Innovator In Slot Machine Design Dies
ROBERT SIEGEL, HOST:
Now, a brief remembrance of a man who changed casino gambling. Robert Manz died last weekend at age 65. He was the creator of popular slot machine games such as Blazing Sevens.
(SOUNDBITE OF SLOT MACHINES)
SIEGEL: In the game, the machine teases players with near-wins. You'd get a seven, another seven, then a blank. And Manz designed his games to do something you might not expect at your average casino.
CHARLIE LOMBARDO: In his games that he would design, he would design it so players could win.
SIEGEL: That's Charlie Lombardo, an old friend and former colleague.
LOMBARDO: He felt that there's times it was good for a player to go home with money in his pocket, that the casino shouldn't always take it all and send them home broke.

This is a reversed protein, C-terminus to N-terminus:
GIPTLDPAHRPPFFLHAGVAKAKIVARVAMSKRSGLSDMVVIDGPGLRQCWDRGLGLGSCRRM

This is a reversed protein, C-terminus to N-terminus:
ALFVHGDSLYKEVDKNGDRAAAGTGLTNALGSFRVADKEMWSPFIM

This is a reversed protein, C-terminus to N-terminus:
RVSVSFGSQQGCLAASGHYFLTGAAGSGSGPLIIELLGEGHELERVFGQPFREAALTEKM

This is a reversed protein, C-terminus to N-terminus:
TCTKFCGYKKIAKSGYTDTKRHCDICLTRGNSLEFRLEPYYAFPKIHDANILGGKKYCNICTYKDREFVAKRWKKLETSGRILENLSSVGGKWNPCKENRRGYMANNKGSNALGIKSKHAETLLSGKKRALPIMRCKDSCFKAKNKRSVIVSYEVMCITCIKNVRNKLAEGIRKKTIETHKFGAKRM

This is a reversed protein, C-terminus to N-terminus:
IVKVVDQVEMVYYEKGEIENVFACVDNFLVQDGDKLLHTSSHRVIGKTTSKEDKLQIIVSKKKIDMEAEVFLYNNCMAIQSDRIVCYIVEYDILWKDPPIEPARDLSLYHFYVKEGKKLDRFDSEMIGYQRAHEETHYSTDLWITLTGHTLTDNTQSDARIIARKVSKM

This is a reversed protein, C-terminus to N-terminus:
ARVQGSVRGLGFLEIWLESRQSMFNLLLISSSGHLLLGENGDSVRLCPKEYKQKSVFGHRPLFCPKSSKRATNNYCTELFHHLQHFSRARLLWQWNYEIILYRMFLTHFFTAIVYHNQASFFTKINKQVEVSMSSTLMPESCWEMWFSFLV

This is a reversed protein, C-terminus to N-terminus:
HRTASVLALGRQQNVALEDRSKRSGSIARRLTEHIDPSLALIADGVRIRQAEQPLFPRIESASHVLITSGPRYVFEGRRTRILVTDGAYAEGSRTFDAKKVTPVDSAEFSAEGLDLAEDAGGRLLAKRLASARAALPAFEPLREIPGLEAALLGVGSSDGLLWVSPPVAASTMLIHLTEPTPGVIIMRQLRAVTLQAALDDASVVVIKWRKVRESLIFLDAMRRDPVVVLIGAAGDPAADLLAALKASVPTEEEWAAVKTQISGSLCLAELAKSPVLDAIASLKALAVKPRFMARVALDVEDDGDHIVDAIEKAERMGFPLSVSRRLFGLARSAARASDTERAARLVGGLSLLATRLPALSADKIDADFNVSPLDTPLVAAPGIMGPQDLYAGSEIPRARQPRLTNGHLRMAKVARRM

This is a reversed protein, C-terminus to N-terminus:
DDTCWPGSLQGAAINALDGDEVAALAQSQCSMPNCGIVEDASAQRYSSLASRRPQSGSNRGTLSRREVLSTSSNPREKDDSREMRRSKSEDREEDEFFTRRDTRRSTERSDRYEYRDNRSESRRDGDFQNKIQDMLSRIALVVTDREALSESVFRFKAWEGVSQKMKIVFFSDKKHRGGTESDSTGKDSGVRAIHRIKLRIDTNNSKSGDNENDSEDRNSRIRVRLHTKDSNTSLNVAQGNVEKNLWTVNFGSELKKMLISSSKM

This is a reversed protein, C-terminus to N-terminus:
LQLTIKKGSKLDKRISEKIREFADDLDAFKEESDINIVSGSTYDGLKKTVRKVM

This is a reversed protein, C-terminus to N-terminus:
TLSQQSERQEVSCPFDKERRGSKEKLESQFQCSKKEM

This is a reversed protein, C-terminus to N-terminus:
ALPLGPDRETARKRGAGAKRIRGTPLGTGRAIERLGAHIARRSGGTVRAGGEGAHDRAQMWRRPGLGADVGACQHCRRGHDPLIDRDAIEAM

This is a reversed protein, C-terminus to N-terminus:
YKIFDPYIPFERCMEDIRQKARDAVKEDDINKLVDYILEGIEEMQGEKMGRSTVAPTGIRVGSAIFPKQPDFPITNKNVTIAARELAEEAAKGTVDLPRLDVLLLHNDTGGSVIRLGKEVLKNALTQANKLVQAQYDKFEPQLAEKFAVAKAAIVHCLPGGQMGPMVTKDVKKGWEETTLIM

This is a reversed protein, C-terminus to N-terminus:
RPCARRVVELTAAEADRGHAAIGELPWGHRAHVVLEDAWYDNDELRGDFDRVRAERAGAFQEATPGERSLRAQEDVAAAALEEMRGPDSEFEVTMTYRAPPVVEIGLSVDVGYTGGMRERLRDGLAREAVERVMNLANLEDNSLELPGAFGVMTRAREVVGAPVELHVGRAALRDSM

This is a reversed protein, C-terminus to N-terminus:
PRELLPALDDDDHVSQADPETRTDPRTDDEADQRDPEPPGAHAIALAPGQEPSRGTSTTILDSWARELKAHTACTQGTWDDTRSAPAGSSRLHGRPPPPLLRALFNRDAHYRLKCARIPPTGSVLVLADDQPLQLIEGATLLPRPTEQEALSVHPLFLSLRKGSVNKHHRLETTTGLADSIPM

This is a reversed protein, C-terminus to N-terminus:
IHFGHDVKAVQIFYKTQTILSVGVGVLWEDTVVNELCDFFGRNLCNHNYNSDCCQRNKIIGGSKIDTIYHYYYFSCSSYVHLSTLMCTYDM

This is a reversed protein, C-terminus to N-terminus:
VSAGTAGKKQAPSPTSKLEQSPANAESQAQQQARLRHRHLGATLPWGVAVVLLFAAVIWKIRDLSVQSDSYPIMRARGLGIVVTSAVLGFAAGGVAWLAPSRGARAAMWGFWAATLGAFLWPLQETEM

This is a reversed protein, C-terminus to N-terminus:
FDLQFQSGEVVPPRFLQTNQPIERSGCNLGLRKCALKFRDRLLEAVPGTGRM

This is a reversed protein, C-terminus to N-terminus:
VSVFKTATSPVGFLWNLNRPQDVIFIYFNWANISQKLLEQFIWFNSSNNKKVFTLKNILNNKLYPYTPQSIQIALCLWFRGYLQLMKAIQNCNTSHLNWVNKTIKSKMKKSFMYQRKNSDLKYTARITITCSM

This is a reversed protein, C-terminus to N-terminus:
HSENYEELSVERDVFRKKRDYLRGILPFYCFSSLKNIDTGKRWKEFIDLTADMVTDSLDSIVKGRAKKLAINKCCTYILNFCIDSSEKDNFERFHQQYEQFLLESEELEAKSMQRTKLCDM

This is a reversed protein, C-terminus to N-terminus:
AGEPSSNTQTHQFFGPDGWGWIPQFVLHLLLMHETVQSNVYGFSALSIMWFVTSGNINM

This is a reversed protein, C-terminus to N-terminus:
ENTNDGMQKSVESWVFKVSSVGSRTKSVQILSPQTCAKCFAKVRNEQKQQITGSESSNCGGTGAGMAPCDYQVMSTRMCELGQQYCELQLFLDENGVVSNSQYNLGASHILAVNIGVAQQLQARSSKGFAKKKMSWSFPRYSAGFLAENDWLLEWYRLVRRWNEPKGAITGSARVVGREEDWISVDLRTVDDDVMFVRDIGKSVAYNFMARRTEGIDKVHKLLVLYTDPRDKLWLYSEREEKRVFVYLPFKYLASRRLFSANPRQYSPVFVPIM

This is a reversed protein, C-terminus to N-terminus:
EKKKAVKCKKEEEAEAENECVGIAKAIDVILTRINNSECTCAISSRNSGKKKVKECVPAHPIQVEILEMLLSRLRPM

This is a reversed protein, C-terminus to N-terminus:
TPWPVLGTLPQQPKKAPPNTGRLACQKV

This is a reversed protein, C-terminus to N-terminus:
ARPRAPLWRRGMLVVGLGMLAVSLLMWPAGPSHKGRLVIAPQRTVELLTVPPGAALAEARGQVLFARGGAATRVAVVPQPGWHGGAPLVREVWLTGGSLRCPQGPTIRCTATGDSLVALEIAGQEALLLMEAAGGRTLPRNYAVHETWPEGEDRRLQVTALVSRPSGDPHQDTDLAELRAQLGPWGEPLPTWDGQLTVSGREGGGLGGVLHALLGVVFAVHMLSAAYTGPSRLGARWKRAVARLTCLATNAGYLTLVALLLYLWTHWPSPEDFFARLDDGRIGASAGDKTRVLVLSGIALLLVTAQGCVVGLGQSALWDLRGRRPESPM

SIEGEL: And casinos that used Manz's creations didn't go broke either. Lombardo says the games were a mainstay of Bally Technologies, the company where Manz worked for more than two decades. He was once a military air traffic controller. He then worked his way up the ladder at Bally, learning on the job.
The key, says Lombardo, is that Manz knew winning alone was not enough. To be successful, a game had to be entertaining. But of course, it never hurts to win.
(SOUNDBITE OF FALLING COINS)
SIEGEL: Robert Manz, one of the top designers of casino games, died last weekend in a car accident in Las Vegas.
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